Expanding Educational Excellence: The Power of Schools

Coleman, M. R., Winn, D-M., & Harradine, C.
August, 2012

National prosperity and personal well-being depend on an educational system that uses respectful, responsive, and equitable methodologies to support all students from the earliest ages in achieving success in their chosen fields. Clearly, there is irrefutable evidence of academic success achieved by some young persons of color and of poverty in the United States, as can be seen from the numbers who have earned post-secondary degrees. Yet, too many economically poor students and students of color remain educationally disenfranchised with limited access to educational opportunities that recognize and nurture their potential and there are large numbers of students who are not experiencing academic success.

The authors explore four major barriers that must be addressed, briefly describe two projects that have worked to address these barriers, and make recommendations for moving forward as we work to expand educational excellence for all students. The four major barriers discussed are: (1) Persistent Social Inequities; (2) Lower Expectations of Performance by adults, communities, media, and students; (3) Bias in the Instruments and Assessment Practices; and (4) School Policies and Practices. Schools are powerful players in the lives of children and many can and do help to meet children’s needs. Strategies and programs at schools can provide positive influences on the negative impact of many contextual variables. Two recent projects at FPG have worked to address many of the aforementioned barriers and demonstrate how opportunities for educational excellence can be expanded to include more students of color and low-income students.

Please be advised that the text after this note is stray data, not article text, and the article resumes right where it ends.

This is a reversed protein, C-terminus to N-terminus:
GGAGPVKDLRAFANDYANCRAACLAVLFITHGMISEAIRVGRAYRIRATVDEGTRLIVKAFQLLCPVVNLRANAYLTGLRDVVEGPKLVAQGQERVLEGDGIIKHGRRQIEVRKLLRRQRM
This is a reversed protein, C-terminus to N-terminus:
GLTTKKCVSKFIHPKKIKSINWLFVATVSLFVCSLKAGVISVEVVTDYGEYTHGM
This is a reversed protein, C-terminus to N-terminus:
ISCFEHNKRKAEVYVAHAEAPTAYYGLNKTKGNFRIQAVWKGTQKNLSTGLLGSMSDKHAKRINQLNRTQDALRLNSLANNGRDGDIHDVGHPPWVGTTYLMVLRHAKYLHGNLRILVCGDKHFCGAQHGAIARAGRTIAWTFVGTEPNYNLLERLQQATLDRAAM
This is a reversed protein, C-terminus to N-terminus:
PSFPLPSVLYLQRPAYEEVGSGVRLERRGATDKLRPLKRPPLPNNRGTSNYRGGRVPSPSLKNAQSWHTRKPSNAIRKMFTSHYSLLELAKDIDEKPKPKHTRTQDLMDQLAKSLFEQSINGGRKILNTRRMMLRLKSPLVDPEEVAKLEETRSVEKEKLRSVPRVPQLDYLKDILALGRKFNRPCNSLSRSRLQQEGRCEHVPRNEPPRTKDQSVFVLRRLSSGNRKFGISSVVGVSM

Citation: Coleman, M. R., Winn, D-M., & Harradine, C. (2012). Expanding educational excellence: The power of schools. Chapel Hill: The University of North Carolina, Frank Porter Graham Child Development Institute, PAS.